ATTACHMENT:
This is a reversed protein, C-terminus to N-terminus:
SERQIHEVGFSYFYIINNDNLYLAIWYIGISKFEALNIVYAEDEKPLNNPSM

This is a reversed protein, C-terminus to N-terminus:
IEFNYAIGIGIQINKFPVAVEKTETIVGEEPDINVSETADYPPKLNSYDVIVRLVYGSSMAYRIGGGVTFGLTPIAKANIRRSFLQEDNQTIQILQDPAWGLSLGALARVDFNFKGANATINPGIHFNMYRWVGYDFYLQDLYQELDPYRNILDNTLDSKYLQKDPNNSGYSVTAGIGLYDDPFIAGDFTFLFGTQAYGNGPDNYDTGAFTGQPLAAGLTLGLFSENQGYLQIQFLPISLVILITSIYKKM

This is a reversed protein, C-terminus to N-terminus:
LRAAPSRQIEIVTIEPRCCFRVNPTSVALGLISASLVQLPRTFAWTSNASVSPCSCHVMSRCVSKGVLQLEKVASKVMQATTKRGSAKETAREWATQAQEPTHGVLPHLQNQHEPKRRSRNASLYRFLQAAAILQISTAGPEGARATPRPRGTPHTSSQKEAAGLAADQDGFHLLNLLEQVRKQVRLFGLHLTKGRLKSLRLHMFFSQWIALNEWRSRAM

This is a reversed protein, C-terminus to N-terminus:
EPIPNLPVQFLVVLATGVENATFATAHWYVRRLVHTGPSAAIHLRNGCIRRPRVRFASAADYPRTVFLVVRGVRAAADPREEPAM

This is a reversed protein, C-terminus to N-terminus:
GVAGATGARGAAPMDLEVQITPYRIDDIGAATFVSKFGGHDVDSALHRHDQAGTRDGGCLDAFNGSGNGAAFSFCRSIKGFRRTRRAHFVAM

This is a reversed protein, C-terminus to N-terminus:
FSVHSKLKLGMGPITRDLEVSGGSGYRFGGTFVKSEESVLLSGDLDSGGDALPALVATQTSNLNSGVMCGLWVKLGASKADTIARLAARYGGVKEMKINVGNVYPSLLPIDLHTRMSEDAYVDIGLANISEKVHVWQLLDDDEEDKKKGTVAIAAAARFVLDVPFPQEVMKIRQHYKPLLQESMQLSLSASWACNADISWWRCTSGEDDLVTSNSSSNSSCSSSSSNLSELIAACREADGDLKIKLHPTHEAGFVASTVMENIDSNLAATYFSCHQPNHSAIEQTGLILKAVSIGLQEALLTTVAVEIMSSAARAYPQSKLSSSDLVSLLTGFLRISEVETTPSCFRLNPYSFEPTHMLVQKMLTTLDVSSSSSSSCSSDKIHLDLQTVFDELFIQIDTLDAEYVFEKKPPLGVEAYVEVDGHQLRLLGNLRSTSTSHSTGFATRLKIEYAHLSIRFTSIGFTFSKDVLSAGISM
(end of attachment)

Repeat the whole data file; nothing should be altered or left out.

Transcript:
This is a reversed protein, C-terminus to N-terminus:
SERQIHEVGFSYFYIINNDNLYLAIWYIGISKFEALNIVYAEDEKPLNNPSM

This is a reversed protein, C-terminus to N-terminus:
IEFNYAIGIGIQINKFPVAVEKTETIVGEEPDINVSETADYPPKLNSYDVIVRLVYGSSMAYRIGGGVTFGLTPIAKANIRRSFLQEDNQTIQILQDPAWGLSLGALARVDFNFKGANATINPGIHFNMYRWVGYDFYLQDLYQELDPYRNILDNTLDSKYLQKDPNNSGYSVTAGIGLYDDPFIAGDFTFLFGTQAYGNGPDNYDTGAFTGQPLAAGLTLGLFSENQGYLQIQFLPISLVILITSIYKKM

This is a reversed protein, C-terminus to N-terminus:
LRAAPSRQIEIVTIEPRCCFRVNPTSVALGLISASLVQLPRTFAWTSNASVSPCSCHVMSRCVSKGVLQLEKVASKVMQATTKRGSAKETAREWATQAQEPTHGVLPHLQNQHEPKRRSRNASLYRFLQAAAILQISTAGPEGARATPRPRGTPHTSSQKEAAGLAADQDGFHLLNLLEQVRKQVRLFGLHLTKGRLKSLRLHMFFSQWIALNEWRSRAM

This is a reversed protein, C-terminus to N-terminus:
EPIPNLPVQFLVVLATGVENATFATAHWYVRRLVHTGPSAAIHLRNGCIRRPRVRFASAADYPRTVFLVVRGVRAAADPREEPAM

This is a reversed protein, C-terminus to N-terminus:
GVAGATGARGAAPMDLEVQITPYRIDDIGAATFVSKFGGHDVDSALHRHDQAGTRDGGCLDAFNGSGNGAAFSFCRSIKGFRRTRRAHFVAM

This is a reversed protein, C-terminus to N-terminus:
FSVHSKLKLGMGPITRDLEVSGGSGYRFGGTFVKSEESVLLSGDLDSGGDALPALVATQTSNLNSGVMCGLWVKLGASKADTIARLAARYGGVKEMKINVGNVYPSLLPIDLHTRMSEDAYVDIGLANISEKVHVWQLLDDDEEDKKKGTVAIAAAARFVLDVPFPQEVMKIRQHYKPLLQESMQLSLSASWACNADISWWRCTSGEDDLVTSNSSSNSSCSSSSSNLSELIAACREADGDLKIKLHPTHEAGFVASTVMENIDSNLAATYFSCHQPNHSAIEQTGLILKAVSIGLQEALLTTVAVEIMSSAARAYPQSKLSSSDLVSLLTGFLRISEVETTPSCFRLNPYSFEPTHMLVQKMLTTLDVSSSSSSSCSSDKIHLDLQTVFDELFIQIDTLDAEYVFEKKPPLGVEAYVEVDGHQLRLLGNLRSTSTSHSTGFATRLKIEYAHLSIRFTSIGFTFSKDVLSAGISM